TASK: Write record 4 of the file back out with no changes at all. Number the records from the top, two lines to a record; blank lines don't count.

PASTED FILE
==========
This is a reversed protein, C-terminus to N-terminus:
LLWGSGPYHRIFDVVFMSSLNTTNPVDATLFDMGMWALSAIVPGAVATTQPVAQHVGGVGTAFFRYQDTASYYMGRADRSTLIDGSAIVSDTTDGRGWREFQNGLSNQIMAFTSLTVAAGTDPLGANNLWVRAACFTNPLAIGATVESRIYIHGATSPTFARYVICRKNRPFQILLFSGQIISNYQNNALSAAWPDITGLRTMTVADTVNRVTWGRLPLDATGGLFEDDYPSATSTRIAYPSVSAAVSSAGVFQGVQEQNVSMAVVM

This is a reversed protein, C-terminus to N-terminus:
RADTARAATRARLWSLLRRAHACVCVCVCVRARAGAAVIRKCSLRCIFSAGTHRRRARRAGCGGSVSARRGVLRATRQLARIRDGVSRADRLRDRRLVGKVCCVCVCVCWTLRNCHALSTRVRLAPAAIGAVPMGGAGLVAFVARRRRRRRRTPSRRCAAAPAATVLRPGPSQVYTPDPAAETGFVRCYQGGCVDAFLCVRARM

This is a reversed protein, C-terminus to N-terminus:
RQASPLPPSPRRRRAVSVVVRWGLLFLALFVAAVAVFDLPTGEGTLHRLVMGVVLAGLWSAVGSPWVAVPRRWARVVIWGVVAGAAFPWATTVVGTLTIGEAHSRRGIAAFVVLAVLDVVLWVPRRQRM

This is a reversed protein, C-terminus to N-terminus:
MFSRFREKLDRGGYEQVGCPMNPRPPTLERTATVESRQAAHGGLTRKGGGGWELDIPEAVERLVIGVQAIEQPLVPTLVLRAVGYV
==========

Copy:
This is a reversed protein, C-terminus to N-terminus:
MFSRFREKLDRGGYEQVGCPMNPRPPTLERTATVESRQAAHGGLTRKGGGGWELDIPEAVERLVIGVQAIEQPLVPTLVLRAVGYV